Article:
Washington (CNN) -- The U.S. military is concerned that South Korea's live-fire artillery exercises planned for coming days could spark an uncontrollable clash with the North, but the State Department said the exercises are not meant to be threatening or provocative.
"What we worry about, obviously, is if that is misunderstood or if it's taken advantage of as an opportunity," Gen. James Cartwright, vice chairman of the Joint Chiefs of Staff, said Thursday at the Pentagon. "If North Korea were to react to that in a negative way and fire back at those firing positions on the islands, that would start potentially a chain reaction of firing and counter-firing."
The live-fire exercises will be off the coast of the Korean mainland on Yeonpyeong Island. They come just three weeks after North Korea shelled the island, killing four soldiers and civilians and ratcheting up tensions.
"South Korea is entitled to take appropriate steps in its self-defense, making sure that its military is prepared in the event of further provocations is a perfectly legitimate step for South Korea to take," State Department spokesman P.J. Crowley said at his midday briefing Thursday. "North Korea should not see these South Korean actions as a provocation."
The United States has sent numerous officials to the region to try to ease the tension and work on a response to North Korea. The Joint Chiefs chairman, Adm. Mike Mullen, traveled to South Korea to urge restraint. A State Department delegation is in China now to discuss a range of issues involving the two Koreas. New Mexico Gov. Bill Richardson arrived in Pyongyang on Wednesday, at the invitation of the North Koreans, to meet with government officials and "bring down the temperature" in the peninsula.
The South Koreans announced the new exercises Thursday in a bid to show "firm will" to respond to any North Korean provocation. They have categorized the exercises as routine and legitimate.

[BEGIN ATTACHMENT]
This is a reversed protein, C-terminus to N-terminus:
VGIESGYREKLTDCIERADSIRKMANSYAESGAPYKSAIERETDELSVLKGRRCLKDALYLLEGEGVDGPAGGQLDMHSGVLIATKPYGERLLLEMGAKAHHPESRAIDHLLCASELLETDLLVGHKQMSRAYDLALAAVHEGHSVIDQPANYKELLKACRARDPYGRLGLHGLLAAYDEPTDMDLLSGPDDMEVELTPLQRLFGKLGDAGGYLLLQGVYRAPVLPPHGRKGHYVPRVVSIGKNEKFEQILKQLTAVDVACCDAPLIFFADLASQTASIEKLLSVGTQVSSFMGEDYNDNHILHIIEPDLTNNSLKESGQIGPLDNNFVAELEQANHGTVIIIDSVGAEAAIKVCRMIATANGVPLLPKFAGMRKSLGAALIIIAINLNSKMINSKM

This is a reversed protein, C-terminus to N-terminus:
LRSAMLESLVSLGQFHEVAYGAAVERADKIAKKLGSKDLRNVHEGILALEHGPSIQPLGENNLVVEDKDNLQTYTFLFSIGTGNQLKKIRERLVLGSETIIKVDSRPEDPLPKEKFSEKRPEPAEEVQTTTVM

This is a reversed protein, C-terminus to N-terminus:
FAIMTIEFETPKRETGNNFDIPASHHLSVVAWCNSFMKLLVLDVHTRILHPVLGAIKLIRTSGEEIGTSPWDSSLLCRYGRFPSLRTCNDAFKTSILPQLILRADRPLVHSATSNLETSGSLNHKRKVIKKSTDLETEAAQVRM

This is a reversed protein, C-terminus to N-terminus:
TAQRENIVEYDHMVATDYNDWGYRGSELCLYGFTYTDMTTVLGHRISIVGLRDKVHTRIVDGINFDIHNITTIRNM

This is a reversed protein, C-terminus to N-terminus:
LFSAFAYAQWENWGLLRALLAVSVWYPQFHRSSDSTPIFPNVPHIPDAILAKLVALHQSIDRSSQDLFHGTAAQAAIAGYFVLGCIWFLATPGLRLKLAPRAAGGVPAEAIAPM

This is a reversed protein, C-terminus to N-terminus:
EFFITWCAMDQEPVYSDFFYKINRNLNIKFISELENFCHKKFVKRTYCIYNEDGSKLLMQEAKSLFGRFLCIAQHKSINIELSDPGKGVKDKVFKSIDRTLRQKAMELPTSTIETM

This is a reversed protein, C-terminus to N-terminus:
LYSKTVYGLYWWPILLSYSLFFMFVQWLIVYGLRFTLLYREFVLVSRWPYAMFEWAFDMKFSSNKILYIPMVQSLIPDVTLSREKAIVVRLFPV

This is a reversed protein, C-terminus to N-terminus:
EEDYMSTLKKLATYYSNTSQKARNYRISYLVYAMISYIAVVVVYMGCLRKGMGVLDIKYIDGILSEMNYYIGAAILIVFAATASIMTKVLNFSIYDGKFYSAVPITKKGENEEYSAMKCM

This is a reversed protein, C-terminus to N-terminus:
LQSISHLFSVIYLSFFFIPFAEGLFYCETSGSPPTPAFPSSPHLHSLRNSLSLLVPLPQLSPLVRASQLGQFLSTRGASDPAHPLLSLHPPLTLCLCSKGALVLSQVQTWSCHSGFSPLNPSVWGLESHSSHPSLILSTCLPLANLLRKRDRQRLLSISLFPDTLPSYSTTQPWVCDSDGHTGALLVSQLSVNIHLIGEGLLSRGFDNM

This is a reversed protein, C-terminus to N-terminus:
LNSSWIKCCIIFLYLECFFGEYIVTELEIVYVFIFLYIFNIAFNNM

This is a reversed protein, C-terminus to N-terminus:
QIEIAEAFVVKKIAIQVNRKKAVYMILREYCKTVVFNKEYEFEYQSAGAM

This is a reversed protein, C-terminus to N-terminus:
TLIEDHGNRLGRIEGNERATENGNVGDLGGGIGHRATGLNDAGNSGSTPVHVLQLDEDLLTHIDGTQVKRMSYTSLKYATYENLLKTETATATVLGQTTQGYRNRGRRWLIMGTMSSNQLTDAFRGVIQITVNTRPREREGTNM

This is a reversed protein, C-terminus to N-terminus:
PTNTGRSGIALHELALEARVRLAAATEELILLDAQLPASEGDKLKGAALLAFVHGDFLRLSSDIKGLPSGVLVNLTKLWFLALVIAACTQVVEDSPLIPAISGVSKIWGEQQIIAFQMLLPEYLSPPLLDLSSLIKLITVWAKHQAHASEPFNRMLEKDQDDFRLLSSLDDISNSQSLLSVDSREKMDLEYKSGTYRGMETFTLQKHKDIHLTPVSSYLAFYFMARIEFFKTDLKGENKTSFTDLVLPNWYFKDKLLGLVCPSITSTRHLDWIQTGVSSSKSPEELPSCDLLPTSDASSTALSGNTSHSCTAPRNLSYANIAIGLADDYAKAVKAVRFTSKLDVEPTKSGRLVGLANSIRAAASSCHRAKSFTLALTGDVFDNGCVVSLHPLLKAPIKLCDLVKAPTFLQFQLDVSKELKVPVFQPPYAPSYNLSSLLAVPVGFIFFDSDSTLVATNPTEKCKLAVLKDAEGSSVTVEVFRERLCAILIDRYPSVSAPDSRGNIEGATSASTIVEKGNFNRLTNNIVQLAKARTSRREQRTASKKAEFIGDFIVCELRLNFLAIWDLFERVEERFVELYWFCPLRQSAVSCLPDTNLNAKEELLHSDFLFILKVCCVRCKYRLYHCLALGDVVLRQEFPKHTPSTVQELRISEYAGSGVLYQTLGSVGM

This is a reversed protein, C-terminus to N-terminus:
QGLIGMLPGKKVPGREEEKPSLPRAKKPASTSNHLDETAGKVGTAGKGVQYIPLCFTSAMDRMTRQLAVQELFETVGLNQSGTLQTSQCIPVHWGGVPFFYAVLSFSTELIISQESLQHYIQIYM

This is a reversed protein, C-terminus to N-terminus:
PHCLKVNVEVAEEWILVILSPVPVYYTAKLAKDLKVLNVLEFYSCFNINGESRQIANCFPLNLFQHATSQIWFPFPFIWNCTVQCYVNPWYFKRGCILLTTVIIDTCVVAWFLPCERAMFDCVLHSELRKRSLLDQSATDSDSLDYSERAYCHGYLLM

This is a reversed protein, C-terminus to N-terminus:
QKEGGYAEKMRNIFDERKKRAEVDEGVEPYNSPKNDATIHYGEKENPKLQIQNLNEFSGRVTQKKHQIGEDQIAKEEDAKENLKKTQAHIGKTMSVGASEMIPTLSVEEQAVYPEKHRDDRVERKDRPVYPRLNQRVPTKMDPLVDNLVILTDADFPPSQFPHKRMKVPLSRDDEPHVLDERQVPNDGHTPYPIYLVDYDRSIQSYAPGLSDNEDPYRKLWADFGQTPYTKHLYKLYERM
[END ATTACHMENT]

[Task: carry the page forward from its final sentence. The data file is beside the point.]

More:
"What you don't want to have happen out of that is ... for us to lose control of the escalation. That's the concern," Cartwright said about the military exercises.
Some 20 U.S. military trainers and observers will be on the scene, as well as U.N. observers and international journalists. Cartwright said South Korea had announced specific details and warned mariners of the live-fire exercises, to take place between Saturday and Tuesday.
"The area they are going to conduct these live-fire drills is an established and well-used range. It is not a new activity and it's not one the North Koreans haven't seen on a routine basis," Cartwright said. "We have trainers and monitors that are with the South Koreans to make sure everything from the standpoint of training goes right. The impact area is out in the water, not pointed towards the land. All of that is understood."
Cartwright voiced his concern about potential escalation risks just as the State Department was downplaying its concerns.
"These are routine exercises. There's nothing, you know, provocative or unusual or threatening about these exercises," Crowley said. "There's no need for it to increase tensions in the area. This is a pre-announced live fire exercise. The North Koreans clearly should know what is going to happen. It is not directed at North Korea."
Bruce Klingner, senior research fellow at the Heritage Foundation's Asian Studies Center, says the South Korean leadership is feeling the heat of domestic pressure, with many in the nation disappointed at how the government responded to the deadly November attacks.
"Widespread domestic criticism of Seoul's timid response to the attack on Yeonpyeong Island may push (South Korean) President Lee (Myung-bak) to respond far more sternly to another North Korean provocation," Klingner told CNN. "South Korea recently approved new rules of engagement to allow a much stronger retaliation, raising the risk of miscalculation and escalation by either side."
Klingner also pointed out that North Korea feels it has little to lose as tension rises.
"North Korea has pursued a policy of exacerbating tensions because it perceives heightened international anxiety as providing leverage to force the United States and its allies to abandon their current high-pressure tactics," Klingner said. "Such tactics have worked repeatedly in the past, with Washington and Seoul buying their way back to a calmer status quo. Moreover, the regime perceives it has little to lose from trying the gambit again."